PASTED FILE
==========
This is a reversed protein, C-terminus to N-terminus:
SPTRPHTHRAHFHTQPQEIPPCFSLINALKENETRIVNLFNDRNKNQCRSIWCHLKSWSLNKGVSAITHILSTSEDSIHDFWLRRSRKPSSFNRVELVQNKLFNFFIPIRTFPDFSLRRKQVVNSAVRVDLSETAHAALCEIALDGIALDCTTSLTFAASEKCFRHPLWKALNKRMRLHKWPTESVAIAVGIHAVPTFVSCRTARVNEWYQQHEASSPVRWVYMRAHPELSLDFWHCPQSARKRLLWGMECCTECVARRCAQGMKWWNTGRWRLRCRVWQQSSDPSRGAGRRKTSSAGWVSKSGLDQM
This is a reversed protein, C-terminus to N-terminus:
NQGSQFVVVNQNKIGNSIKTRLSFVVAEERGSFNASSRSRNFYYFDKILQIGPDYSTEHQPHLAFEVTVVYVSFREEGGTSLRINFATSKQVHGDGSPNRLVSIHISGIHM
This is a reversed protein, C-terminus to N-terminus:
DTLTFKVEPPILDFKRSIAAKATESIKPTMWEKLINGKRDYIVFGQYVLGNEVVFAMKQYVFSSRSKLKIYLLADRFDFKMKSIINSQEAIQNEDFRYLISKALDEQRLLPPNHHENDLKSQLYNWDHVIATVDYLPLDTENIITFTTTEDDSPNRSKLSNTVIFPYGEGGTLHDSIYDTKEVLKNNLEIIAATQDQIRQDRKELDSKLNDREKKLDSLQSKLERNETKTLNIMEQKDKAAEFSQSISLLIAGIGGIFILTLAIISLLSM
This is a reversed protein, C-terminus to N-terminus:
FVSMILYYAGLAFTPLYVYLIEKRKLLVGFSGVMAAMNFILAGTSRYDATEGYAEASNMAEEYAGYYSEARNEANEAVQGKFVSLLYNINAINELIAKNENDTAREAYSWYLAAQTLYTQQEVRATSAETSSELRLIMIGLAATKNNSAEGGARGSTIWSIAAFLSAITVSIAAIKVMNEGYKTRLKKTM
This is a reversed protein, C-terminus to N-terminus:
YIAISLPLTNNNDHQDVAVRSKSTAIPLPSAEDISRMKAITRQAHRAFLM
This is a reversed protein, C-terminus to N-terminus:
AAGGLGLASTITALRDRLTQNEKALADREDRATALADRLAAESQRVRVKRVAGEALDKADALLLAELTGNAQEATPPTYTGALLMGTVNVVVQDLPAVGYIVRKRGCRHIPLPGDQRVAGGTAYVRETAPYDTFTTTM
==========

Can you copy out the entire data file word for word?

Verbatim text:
This is a reversed protein, C-terminus to N-terminus:
SPTRPHTHRAHFHTQPQEIPPCFSLINALKENETRIVNLFNDRNKNQCRSIWCHLKSWSLNKGVSAITHILSTSEDSIHDFWLRRSRKPSSFNRVELVQNKLFNFFIPIRTFPDFSLRRKQVVNSAVRVDLSETAHAALCEIALDGIALDCTTSLTFAASEKCFRHPLWKALNKRMRLHKWPTESVAIAVGIHAVPTFVSCRTARVNEWYQQHEASSPVRWVYMRAHPELSLDFWHCPQSARKRLLWGMECCTECVARRCAQGMKWWNTGRWRLRCRVWQQSSDPSRGAGRRKTSSAGWVSKSGLDQM
This is a reversed protein, C-terminus to N-terminus:
NQGSQFVVVNQNKIGNSIKTRLSFVVAEERGSFNASSRSRNFYYFDKILQIGPDYSTEHQPHLAFEVTVVYVSFREEGGTSLRINFATSKQVHGDGSPNRLVSIHISGIHM
This is a reversed protein, C-terminus to N-terminus:
DTLTFKVEPPILDFKRSIAAKATESIKPTMWEKLINGKRDYIVFGQYVLGNEVVFAMKQYVFSSRSKLKIYLLADRFDFKMKSIINSQEAIQNEDFRYLISKALDEQRLLPPNHHENDLKSQLYNWDHVIATVDYLPLDTENIITFTTTEDDSPNRSKLSNTVIFPYGEGGTLHDSIYDTKEVLKNNLEIIAATQDQIRQDRKELDSKLNDREKKLDSLQSKLERNETKTLNIMEQKDKAAEFSQSISLLIAGIGGIFILTLAIISLLSM
This is a reversed protein, C-terminus to N-terminus:
FVSMILYYAGLAFTPLYVYLIEKRKLLVGFSGVMAAMNFILAGTSRYDATEGYAEASNMAEEYAGYYSEARNEANEAVQGKFVSLLYNINAINELIAKNENDTAREAYSWYLAAQTLYTQQEVRATSAETSSELRLIMIGLAATKNNSAEGGARGSTIWSIAAFLSAITVSIAAIKVMNEGYKTRLKKTM
This is a reversed protein, C-terminus to N-terminus:
YIAISLPLTNNNDHQDVAVRSKSTAIPLPSAEDISRMKAITRQAHRAFLM
This is a reversed protein, C-terminus to N-terminus:
AAGGLGLASTITALRDRLTQNEKALADREDRATALADRLAAESQRVRVKRVAGEALDKADALLLAELTGNAQEATPPTYTGALLMGTVNVVVQDLPAVGYIVRKRGCRHIPLPGDQRVAGGTAYVRETAPYDTFTTTM